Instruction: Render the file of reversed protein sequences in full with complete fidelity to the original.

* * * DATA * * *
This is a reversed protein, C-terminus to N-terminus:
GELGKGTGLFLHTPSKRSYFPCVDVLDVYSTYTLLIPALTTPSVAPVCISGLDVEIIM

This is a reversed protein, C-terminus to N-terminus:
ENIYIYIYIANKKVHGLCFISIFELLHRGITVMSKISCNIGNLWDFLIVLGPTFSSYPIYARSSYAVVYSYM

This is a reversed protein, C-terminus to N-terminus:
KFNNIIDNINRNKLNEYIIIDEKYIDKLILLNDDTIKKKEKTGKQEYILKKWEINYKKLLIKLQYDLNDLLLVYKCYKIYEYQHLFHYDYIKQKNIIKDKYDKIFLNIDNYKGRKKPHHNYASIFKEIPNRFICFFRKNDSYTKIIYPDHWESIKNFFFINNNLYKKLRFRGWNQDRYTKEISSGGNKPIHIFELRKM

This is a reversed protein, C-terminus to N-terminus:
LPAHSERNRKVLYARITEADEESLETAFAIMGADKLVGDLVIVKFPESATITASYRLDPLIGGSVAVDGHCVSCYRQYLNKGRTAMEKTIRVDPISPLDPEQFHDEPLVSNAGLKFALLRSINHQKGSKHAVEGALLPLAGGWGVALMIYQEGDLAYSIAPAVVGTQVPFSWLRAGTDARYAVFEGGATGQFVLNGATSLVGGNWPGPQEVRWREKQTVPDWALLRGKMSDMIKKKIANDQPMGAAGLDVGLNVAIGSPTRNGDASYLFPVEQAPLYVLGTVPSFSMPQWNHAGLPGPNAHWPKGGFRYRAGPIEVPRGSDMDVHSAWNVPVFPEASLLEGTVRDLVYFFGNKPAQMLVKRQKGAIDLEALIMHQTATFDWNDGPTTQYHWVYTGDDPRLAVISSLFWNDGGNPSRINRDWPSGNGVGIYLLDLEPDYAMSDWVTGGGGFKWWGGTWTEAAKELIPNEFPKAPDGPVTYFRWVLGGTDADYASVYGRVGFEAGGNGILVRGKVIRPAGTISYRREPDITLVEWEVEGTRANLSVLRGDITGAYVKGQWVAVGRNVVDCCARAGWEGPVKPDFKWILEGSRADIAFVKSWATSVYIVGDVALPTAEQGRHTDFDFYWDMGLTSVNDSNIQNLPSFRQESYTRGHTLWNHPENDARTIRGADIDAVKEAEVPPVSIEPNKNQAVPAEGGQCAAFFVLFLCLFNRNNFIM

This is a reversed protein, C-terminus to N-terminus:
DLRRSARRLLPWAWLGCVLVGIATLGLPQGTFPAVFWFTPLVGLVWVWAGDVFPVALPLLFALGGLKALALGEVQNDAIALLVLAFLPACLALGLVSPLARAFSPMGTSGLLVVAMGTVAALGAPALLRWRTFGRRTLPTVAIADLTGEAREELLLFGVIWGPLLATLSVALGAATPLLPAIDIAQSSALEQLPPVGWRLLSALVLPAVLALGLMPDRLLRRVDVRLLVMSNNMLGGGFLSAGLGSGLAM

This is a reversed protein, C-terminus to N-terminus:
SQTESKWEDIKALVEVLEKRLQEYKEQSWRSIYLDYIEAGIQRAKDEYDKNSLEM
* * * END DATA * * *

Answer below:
This is a reversed protein, C-terminus to N-terminus:
GELGKGTGLFLHTPSKRSYFPCVDVLDVYSTYTLLIPALTTPSVAPVCISGLDVEIIM

This is a reversed protein, C-terminus to N-terminus:
ENIYIYIYIANKKVHGLCFISIFELLHRGITVMSKISCNIGNLWDFLIVLGPTFSSYPIYARSSYAVVYSYM

This is a reversed protein, C-terminus to N-terminus:
KFNNIIDNINRNKLNEYIIIDEKYIDKLILLNDDTIKKKEKTGKQEYILKKWEINYKKLLIKLQYDLNDLLLVYKCYKIYEYQHLFHYDYIKQKNIIKDKYDKIFLNIDNYKGRKKPHHNYASIFKEIPNRFICFFRKNDSYTKIIYPDHWESIKNFFFINNNLYKKLRFRGWNQDRYTKEISSGGNKPIHIFELRKM

This is a reversed protein, C-terminus to N-terminus:
LPAHSERNRKVLYARITEADEESLETAFAIMGADKLVGDLVIVKFPESATITASYRLDPLIGGSVAVDGHCVSCYRQYLNKGRTAMEKTIRVDPISPLDPEQFHDEPLVSNAGLKFALLRSINHQKGSKHAVEGALLPLAGGWGVALMIYQEGDLAYSIAPAVVGTQVPFSWLRAGTDARYAVFEGGATGQFVLNGATSLVGGNWPGPQEVRWREKQTVPDWALLRGKMSDMIKKKIANDQPMGAAGLDVGLNVAIGSPTRNGDASYLFPVEQAPLYVLGTVPSFSMPQWNHAGLPGPNAHWPKGGFRYRAGPIEVPRGSDMDVHSAWNVPVFPEASLLEGTVRDLVYFFGNKPAQMLVKRQKGAIDLEALIMHQTATFDWNDGPTTQYHWVYTGDDPRLAVISSLFWNDGGNPSRINRDWPSGNGVGIYLLDLEPDYAMSDWVTGGGGFKWWGGTWTEAAKELIPNEFPKAPDGPVTYFRWVLGGTDADYASVYGRVGFEAGGNGILVRGKVIRPAGTISYRREPDITLVEWEVEGTRANLSVLRGDITGAYVKGQWVAVGRNVVDCCARAGWEGPVKPDFKWILEGSRADIAFVKSWATSVYIVGDVALPTAEQGRHTDFDFYWDMGLTSVNDSNIQNLPSFRQESYTRGHTLWNHPENDARTIRGADIDAVKEAEVPPVSIEPNKNQAVPAEGGQCAAFFVLFLCLFNRNNFIM

This is a reversed protein, C-terminus to N-terminus:
DLRRSARRLLPWAWLGCVLVGIATLGLPQGTFPAVFWFTPLVGLVWVWAGDVFPVALPLLFALGGLKALALGEVQNDAIALLVLAFLPACLALGLVSPLARAFSPMGTSGLLVVAMGTVAALGAPALLRWRTFGRRTLPTVAIADLTGEAREELLLFGVIWGPLLATLSVALGAATPLLPAIDIAQSSALEQLPPVGWRLLSALVLPAVLALGLMPDRLLRRVDVRLLVMSNNMLGGGFLSAGLGSGLAM

This is a reversed protein, C-terminus to N-terminus:
SQTESKWEDIKALVEVLEKRLQEYKEQSWRSIYLDYIEAGIQRAKDEYDKNSLEM